President Donald Trump took the time to trumpet Friday’s jobs report numbers on Twitter.
Trump called the addition of 209,000 workers in July “Excellent Jobs Numbers” and said the job gains were only beginning, claiming deregulation undertaken by his administration will help boost the labor market.
The thing is, the job gains seen since Trump’s inauguration are similar to the trend that began years ago. The jobs report numbers that came in over the first seven months of Trump’s presidency don’t paint a picture of any so-called “Trump bump.”
As Michael Feroli, chief economist at JPMorgan, put it, the July report was another example of “boring stability” not dynamic growth.
The average monthly job gain over the first seven months of 2017 was 184,000. This is lower than the 196,000 average between January and July of 2016 and the second-lowest average for the first seven months of the year since 2012.
Additionally, wage growth remains roughly in line with where it’s been stuck for the past few years. Friday’s 2.5% year-over-year growth in average hourly earnings is the 17th straight month wages have risen between 2.4% and 2.9%. These wage growth numbers remain below the 3.0% or more growth that was the norm before the recession.
There hasn’t even been much change in the industries Trump touted during the campaign. Trump promised to bring back manufacturing jobs, but job growth in that sector is in line with the post-recession average. Another of Trump’s favorite industries, coal mining, has added just 100 jobs in the first seven months of the year. Overall, job gains are still concentrated in service industries like healthcare and hospitality as they have been for most of this decade.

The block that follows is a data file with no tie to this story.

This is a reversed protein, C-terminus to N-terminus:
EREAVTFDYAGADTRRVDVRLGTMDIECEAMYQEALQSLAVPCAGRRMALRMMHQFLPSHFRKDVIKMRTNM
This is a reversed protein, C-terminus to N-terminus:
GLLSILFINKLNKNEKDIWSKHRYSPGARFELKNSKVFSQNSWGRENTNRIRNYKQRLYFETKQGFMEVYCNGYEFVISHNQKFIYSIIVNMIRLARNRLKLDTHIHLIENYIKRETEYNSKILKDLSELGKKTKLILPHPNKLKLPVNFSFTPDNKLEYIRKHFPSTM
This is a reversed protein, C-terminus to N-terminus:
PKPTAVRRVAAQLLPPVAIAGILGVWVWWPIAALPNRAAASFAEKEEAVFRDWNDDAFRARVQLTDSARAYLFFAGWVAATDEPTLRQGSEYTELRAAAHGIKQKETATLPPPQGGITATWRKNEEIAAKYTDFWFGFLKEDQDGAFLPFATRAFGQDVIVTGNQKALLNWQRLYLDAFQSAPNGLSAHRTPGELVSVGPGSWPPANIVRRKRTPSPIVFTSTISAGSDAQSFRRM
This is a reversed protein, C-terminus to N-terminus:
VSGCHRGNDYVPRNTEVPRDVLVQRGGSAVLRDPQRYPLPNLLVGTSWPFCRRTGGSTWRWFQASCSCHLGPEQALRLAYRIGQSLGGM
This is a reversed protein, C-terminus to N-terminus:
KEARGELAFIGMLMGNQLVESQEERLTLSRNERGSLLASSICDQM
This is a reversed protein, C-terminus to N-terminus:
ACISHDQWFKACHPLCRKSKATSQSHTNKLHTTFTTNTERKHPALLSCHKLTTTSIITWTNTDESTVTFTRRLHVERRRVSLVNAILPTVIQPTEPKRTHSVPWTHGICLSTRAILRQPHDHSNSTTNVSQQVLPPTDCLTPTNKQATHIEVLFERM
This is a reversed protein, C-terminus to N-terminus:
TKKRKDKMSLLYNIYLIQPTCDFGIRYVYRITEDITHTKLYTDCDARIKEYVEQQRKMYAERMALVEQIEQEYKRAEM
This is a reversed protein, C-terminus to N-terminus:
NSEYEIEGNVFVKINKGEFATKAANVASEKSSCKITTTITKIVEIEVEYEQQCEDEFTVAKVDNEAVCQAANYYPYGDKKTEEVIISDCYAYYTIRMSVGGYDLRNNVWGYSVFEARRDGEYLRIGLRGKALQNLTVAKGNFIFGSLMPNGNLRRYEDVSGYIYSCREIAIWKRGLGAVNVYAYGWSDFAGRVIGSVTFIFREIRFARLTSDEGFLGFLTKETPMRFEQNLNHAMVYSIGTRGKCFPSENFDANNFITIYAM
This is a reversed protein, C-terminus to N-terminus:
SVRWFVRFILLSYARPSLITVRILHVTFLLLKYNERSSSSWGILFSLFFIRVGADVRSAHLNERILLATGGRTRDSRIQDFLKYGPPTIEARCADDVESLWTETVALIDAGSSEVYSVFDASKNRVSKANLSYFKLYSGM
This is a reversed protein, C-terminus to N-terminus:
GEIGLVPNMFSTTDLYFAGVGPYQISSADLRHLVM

Now, there has been steady improvement in the job market. There are still people coming into the workforce from outside of it, and the solid but not spectacular numbers are to be expected from an economic recovery that is eight years old.
But Trump said he inherited a “mess” from former President Barack Obama and promised to boost the economy from its slow but steady post-recession growth. So far that isn’t the case.
This isn’t to say that a bigger economic boom can’t happen – for instance, a large infrastructure investment package could be a boost to earnings growth or overall job gains. But so far everything is still grinding along much the same as it was before Trump’s election.